If you want a cheap cheap colour laser the HP2550 goes for about $400 on the street. The color is "pleasing" and not pantone certified so it sucks for proofs but it does 'okay'. The resolution bites. Small coloured 5 point text is unreadable. But it's a damn fast black and white printer.

        You could also pick up a used Phaser 740 for like $200. Beautiful prints. But keeping it running might be a chore. It's also REALLY slow, like 4 pages a minute or something.


        • #5
          Are you using actual Epson stock 300dpi inkjet photo (not glossy) paper in that printer? We get pretty darn close on an Epson 3000 (on most colors) when using the matched paper. I'm not at work or I'd give you the stock number. It's called Super A3/B, has a brite-white matte coated side, and works great with the settings for 300dpi inkjet photo paper (gotta check that your driver is matched too). Might not be too good if trying to comp images for glossy stock printing... Epson glossy paper is too f*ing expensive.

          The 3000 is obsolete but it has a bigger brother out there with 6 color inks. Haven't checked it out in person yet.

          How can someone in video production not understand that what you see on paper and what you see on screen (or the final printed piece) are two different things? Gawd, I hate doing color matching for video or TV. I should just print out a color chart at mural size and tell em to shoot it and pick from that. But I digress...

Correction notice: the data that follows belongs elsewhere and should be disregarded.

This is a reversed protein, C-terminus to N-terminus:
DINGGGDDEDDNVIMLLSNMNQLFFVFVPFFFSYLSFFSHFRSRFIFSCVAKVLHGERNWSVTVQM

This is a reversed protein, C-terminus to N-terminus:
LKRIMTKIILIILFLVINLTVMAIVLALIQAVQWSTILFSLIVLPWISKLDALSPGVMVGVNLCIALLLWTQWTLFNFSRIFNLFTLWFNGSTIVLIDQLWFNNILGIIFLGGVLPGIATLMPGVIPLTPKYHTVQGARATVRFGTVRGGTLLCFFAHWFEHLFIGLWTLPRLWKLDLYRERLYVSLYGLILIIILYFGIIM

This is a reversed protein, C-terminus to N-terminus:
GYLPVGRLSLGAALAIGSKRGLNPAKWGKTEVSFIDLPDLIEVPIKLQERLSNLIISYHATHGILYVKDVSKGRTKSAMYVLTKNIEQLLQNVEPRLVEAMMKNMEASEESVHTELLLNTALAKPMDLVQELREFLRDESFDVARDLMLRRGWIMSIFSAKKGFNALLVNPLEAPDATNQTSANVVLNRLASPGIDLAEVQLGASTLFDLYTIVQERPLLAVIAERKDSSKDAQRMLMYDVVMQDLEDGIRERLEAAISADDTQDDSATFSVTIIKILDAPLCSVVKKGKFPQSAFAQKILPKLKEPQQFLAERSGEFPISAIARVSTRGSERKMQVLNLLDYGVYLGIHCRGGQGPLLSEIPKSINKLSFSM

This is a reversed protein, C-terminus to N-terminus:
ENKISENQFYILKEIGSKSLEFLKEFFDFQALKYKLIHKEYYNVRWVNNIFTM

PD is a grande format digital print dude. His advice/opinions may not apply to the 4color/offset/web world of printing


          • #6

            yeah, we use the Epson paper with it. All of our 4-color work is on glossy stock, though, so it's a little tough to get a feel for it. It seems like it varies, plus the resolution is crappy, and it seems like it runs out of ink after about 100 sheets! (Ink isn't exactly cheap for it either)

            I'm just trying to think of the best way to present proofs to my boss, and if it can be at a good cost, and be something the entire office can use for color, then that's great too.


            • #7
              the top rated laser printer at pcworld is the Dell costs around $449...according to their test results the text and graphics are outstanding and good respectively...speed is good at 25 ppm monochrome and 5 ppm color...other features include max resolution 2400 by 600 dpi monochrome 2400 to 600 dpi color, it is also network compatible through year warranty and 24/7 toll free support...hope this helps, for more info:


              JohnQ grafix Questor
              Printing Quotes
              "increase your businesses marketing"


              • #8
                You can't use that as a proof printer. Not Pantone certified. Not Postscript.


                • #9